It is believed that Vladimir Lenin, perhaps the world’s greatest ever revolutionary, has always rested in the purpose-built mausoleum on Red Square since his death in 1924. Nearly, but not quite. For almost four years, as fighting raged across European Russia, he was “out of office.”
During the Great Patriotic War, Lenin’s body was secretly sent from Moscow and to Siberia, where it was kept for almost the entire war.
The first weeks of the war against Nazi Germany were a calamity for the USSR. The Wehrmacht smashed the Soviet Western Front in no time, occupying most of the Baltic region as well as western Ukraine and Belarus. Although Moscow was not immediately threatened, the Soviet leadership, showing foresight at last, began to think about moving the capital’s valuables, one of which was undoubtedly the body of the “leader of the Russian Revolution.”
A special commission set up to assess the potential damage that German air raids might cause to the mausoleum concluded that even small bombs would reduce both it and its precious contents to dust.
The decision to move the body was duly made, and on July 3 an order was issued by the People's Commissariat for State Security (NKGB), which later dropped its first letter to become the KGB. It stated that Lenin's body was to be sent by special train to Siberia, to the small city of Tyumen, without delay. The city was chosen by Stalin because it was not a strategic center and, hence, not a primary goal for the invaders.
The evacuation took place just in time: within a matter of weeks, on July 22, 1941, the first German bombs began raining on the Soviet capital.
The rail car that housed Lenin's body for the journey was equipped with special shock absorbers and facilities to ensure the necessary microclimate, all supervised by an entire team of specialists.
Security was provided by NKGB officers, both on board the train and at stops along the way. The railway track of the route was carefully checked in advance.
The journey to Tyumen, which would have been 1,500 km had the train travelled directly east, was made longer by a large detour to the north via Yaroslavl. The uninhabited territories of Yaroslavl Region were chosen to avoid unwanted interest in the secret mission.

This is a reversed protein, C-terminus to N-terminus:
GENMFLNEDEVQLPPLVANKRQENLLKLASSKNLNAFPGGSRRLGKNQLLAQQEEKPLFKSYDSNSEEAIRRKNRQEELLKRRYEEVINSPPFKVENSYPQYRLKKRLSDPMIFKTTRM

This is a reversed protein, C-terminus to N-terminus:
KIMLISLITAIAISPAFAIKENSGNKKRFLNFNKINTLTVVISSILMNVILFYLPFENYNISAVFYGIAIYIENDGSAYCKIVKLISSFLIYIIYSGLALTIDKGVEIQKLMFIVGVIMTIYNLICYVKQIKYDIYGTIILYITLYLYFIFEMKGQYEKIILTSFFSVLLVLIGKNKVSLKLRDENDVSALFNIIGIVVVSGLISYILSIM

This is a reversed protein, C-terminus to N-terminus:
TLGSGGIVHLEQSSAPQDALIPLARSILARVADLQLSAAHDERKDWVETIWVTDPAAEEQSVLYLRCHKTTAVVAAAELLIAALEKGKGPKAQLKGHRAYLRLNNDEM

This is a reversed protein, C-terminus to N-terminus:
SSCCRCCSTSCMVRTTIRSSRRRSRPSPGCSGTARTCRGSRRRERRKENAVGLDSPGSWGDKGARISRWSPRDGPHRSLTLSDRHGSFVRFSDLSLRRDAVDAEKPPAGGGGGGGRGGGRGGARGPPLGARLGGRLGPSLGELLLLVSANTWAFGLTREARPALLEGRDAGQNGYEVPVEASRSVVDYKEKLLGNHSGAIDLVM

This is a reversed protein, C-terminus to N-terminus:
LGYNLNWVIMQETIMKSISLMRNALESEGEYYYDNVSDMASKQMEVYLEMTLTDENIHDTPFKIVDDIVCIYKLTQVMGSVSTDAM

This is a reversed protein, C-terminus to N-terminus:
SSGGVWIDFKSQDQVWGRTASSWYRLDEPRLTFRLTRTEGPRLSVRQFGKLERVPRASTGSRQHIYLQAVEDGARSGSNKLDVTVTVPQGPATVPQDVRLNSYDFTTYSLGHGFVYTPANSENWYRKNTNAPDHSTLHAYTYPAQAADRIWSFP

Arriving safely in Tyumen on July 7, the train was met by local leaders who only then discovered the nature of the “secret package” they had been expecting. Lenin’s corpse made the journey together with his heart, part of his brain, and a bullet from a failed assassination attempt on his then living body.
The sarcophagus containing the body of Vladimir Lenin was placed in the vacant building of a former school. The team of embalming specialists lived in the neighboring rooms. The outer perimeter was protected by the Tyumen branch of the NKGB, while the internal premises were guarded by Kremlin security officers from Moscow.
Despite the new setting, the changing of the guard of honor continued. The tradition also carried on as usual back in Moscow, so that no one would suspect that the mausoleum was now empty.
Lenin's body stayed in Tyumen for three years and nine months, until in early 1945 the Soviet leadership decided to bring it back.
This time, there was no hurry— the return operation took a month to plan. On March 26, the body of the Bolshevik leader was returned to its glass case inside the mausoleum, where it remains to this day.
Here you can read about how Lenin’s body was attacked both before and after his death.
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